Those valuations were a far cry from the most recent estimate Hilbert had given Menard, in March 2011, which claimed the MH Private Equity companies were worth $380 million to $484 million.
Hilbert had agreed to a change in how his management fees were calculated in 2008, but this time he said no. He reminded Menard that the MH Private Equity operating agreement required Hilbert’s management fees to be calculated on the purchase price of the companies, not on their current value.
Instead, Hilbert offered to buy out Menard’s interest in MH Private Equity for $150 million. But Menard refused.
Merchant Capital sent checks to Hilbert for a reduced amount of MH Private Equity’s management fees. Hilbert sent them back.
In early 2012, Hilbert asked Menard to open a $20 million line of credit for Entertainment Publications LLC, an MH Private Equity company in Michigan that was having cash-flow issues.
In a response, Menard Inc. attorney James Anderson said Merchant Capital would give the money only if Hilbert agreed to amend the MH Private Equity operating agreement so that Hilbert and his team could be removed as manager of the funds “without cause at any time.”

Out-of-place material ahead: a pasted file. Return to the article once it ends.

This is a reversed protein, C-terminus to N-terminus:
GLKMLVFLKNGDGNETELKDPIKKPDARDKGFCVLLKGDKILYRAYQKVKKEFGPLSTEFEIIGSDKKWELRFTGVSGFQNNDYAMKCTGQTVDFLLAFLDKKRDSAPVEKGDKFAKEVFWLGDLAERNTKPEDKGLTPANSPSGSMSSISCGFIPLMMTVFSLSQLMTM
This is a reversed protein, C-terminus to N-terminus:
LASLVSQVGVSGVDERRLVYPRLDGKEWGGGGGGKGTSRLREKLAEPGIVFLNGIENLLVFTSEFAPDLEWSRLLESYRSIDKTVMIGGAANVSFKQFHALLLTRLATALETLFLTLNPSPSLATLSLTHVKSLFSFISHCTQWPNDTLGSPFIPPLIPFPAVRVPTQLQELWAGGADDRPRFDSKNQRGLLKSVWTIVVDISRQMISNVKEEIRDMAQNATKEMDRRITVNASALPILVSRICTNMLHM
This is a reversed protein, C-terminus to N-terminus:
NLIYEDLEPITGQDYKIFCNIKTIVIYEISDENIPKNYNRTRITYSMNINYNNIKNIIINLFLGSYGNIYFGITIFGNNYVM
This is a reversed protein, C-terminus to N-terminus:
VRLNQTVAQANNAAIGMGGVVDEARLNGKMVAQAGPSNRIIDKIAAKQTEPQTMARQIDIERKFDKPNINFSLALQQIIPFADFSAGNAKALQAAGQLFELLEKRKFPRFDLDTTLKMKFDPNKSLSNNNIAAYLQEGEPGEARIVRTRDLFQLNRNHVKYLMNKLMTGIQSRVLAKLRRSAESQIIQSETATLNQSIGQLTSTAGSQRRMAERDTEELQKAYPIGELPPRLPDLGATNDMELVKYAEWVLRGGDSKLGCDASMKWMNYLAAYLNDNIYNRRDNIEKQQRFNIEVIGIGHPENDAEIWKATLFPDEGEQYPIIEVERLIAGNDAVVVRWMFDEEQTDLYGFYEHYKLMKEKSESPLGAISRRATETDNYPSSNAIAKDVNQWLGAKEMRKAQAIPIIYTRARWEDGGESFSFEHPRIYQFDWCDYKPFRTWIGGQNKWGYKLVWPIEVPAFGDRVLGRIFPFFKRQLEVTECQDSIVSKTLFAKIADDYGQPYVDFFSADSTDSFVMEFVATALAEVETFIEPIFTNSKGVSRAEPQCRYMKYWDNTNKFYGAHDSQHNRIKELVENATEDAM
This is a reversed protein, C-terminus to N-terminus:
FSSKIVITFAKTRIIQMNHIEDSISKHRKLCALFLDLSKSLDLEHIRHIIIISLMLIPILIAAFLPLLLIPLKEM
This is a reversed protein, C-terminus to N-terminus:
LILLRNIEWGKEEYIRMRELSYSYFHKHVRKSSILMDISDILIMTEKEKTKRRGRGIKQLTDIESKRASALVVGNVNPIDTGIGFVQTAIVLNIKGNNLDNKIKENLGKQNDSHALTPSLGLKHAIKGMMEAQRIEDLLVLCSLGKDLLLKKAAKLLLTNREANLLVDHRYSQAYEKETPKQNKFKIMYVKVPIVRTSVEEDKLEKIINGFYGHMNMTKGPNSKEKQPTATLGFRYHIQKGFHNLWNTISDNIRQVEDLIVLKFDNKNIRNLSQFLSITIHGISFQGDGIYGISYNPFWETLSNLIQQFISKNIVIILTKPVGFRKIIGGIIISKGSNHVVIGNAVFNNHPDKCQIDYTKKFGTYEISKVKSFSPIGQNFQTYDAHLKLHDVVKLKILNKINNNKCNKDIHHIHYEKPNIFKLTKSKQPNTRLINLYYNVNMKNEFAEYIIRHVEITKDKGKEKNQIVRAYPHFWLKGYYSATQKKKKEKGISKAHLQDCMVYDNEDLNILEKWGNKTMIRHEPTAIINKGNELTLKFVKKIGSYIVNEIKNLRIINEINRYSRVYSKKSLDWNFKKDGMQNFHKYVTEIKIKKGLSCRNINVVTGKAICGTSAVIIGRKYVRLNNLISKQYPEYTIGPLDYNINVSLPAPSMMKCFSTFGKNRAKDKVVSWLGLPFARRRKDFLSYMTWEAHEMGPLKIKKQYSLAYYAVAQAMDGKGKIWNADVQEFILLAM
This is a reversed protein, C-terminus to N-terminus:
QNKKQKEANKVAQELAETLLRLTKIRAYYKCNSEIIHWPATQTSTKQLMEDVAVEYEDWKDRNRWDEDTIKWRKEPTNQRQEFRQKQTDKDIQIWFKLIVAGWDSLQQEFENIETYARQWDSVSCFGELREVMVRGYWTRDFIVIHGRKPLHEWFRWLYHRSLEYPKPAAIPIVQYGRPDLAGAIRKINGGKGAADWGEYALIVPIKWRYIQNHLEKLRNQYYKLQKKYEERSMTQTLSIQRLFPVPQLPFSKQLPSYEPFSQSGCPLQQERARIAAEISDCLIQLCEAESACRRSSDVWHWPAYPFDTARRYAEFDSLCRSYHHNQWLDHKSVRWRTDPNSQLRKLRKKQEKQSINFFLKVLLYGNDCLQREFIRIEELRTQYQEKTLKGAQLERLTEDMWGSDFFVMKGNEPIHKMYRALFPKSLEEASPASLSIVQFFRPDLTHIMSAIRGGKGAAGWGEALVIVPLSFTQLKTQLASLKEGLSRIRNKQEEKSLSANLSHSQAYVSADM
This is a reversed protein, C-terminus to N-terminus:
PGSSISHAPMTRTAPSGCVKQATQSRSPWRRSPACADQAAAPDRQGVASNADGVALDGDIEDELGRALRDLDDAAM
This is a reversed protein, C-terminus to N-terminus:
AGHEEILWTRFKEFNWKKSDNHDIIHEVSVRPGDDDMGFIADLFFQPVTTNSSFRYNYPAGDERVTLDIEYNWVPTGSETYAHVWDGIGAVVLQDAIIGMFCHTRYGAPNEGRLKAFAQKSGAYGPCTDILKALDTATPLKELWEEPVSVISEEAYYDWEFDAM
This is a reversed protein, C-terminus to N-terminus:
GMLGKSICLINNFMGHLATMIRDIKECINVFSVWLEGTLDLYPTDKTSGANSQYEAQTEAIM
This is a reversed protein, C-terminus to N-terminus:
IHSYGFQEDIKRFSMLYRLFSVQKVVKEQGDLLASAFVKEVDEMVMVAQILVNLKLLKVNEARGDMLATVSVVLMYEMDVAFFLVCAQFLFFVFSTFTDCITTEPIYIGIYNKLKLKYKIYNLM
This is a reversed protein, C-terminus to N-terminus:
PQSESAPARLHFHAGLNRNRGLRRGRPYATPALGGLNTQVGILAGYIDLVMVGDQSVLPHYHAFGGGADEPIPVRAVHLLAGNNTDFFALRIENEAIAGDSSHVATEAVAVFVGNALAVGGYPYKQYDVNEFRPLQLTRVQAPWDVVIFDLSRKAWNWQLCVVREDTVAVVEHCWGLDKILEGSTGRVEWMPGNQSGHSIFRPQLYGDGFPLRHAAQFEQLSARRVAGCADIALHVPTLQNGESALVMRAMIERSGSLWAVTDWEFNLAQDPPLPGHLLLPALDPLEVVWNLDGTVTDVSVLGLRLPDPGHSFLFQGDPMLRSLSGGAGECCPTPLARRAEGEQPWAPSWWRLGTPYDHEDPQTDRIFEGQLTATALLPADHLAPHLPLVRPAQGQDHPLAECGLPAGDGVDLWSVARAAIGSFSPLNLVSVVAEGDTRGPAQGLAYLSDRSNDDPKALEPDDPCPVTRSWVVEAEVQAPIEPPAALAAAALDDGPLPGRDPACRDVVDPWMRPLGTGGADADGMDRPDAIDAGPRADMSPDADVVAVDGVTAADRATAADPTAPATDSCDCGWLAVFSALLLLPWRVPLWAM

“The performance of the portfolio companies in MH Private Equity Funds I and II has been very disappointing,” Anderson wrote on Feb. 28, 2012. He noted the $200 million loss on Centaur and said the three entities MH Private Equity purchased to form New Sunshine were now worth “little more than half” the $203 million paid for them.
Hilbert said the change in the operating agreement was unacceptable.
Three months later, Menard decided it didn’t need Hilbert’s permission to remove him. On June 4, Merchant Capital sent a letter to Hilbert saying it was removing him as CEO of MH Private Equity Fund I, the entity that owns the three companies and the satellite investment. Merchant Capital cited breach of contract and fiduciary duty.
On June 26, Merchant Capital sent another letter removing Hilbert as CEO of MH Private Equity Fund II, the entity that invested in Centaur. Merchant Capital also has filed suit in Indianapolis seeking the formal dissolution of MH Private Equity Fund II.
Hilbert responded that Merchant Capital had no right to remove him unilaterally. He continued to oversee the MH Private Equity investments and make decisions about them.
Finally, in November, Merchant Capital went to court to remove Hilbert.
“Merchant Capital can properly execute on plans to exit the stale Fund I investments,” the Menard attorneys wrote in their lawsuit, “only if those investments are in the control of a manager that is chosen by Merchant Capital in the best interest of Fund I and fulfills its duties.”